Synopses & Reviews
The Shock of America
is based on the proposition that whenever Europeans contemplated those margins of their experience where change occurred over the last 100 years or more, there, sooner or later, they would find America. How Europeans have come to terms over the decades with this dynamic force in their midst, and what these terms were, is the story at the heart of this text. Masses of Europeans have been enthralled by the real or imaginary prospects coming out of the USA. Important minorities were at times deeply upset by them. Sometime the roles were reversed or shaken up. But no-one could be indifferent for long. Inspiration, provocation, myth, menace, model: all these categories and many more have been deployed to try to cope with the Americans. Attitudes and stereotypes have emerged, intellectual resources have been mobilised, positions and policies developed: all trying to explain and deal with the kind of radiant supremacy the Americans built in the course of the twentieth century.
David Ellwood combines political, economic, and cultural themes, suggesting that American mass culture is a distinctively incisive form of American power over time. The book is structured in three parts; a separation based on the proposition that America's influence as a decisive force for or against innovation was present most conspicuously after Europe's three greatest military-political conflicts of the contemporary era: the Great War, World War II, and the Cold War. It concludes with the emotional upsurge in Europe which greeted the arrival of Obama on the world scene, suggesting that in spite of all the disappointments and frictions of the years, the US still retained its privileged place as a source of inspiration for the future across the Western world.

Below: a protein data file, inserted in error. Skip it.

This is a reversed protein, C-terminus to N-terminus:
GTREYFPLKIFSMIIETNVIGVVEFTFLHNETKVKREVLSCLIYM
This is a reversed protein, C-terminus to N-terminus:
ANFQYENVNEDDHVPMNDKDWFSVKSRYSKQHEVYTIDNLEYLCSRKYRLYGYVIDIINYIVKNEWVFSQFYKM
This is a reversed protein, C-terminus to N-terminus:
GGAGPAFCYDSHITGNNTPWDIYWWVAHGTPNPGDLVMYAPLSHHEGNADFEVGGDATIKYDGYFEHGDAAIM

"This highly commendable addition to Oxford's History of Modern Europe series examines the US 'role as a model of modernity' for Europe from the late 19th century to the early 21st century. The author effectively marshals an impressive array of sources, conveniently footnoted, to support a wide-ranging examination of shifting European perspectives on the 'American Way.' Admirably written and convincingly argued. Essential." --CHOICE
"Ellwood's interpretation of American culture's vigor and innovation as a self-renovating soft power since World War II is consistently interesting." --The Journal of American History
About the Author
's first major book was Italy 1943-1945: The Politics of Liberation
(1985) then came Rebuilding Europe: Western Europe, America and Postwar Reconstruction
(1992). The fundamental theme of his research - the function of American power in contemporary European history - has shifted over the years to emphasise cultural power, particularly that of the American cinema industry. He was President of the International Association of Media and History 1999-2004 and a Fellow of the Rothermere America Institute, Oxford, in 2006.
Table of Contents
Part I: 1898-1939
1. How the American Century Started
2. The Roaring Twenties in Europe
3. Modernity and the European Encounter with Hollywood
4. The 1930s: Capitalism on Trial
5. New Deal America: The Flickering Beacon
Part II: 1941-1959
6. Our Destiny, Your Future
7. Responding to the World's Reformer
8. Progress Re-discovered? European Thinkers and America's Propositions in World War II
9. 'The Most Revolutionary Force': When American Armies Arrive...
10. Reflating Europe with the Marshall Plan
11. The 1950s: Going for Growth
Part III: 1989-2009
12. After the Cold War: The Age of 'Soft Power'
13. Epilogue: The End of the 'American Century'?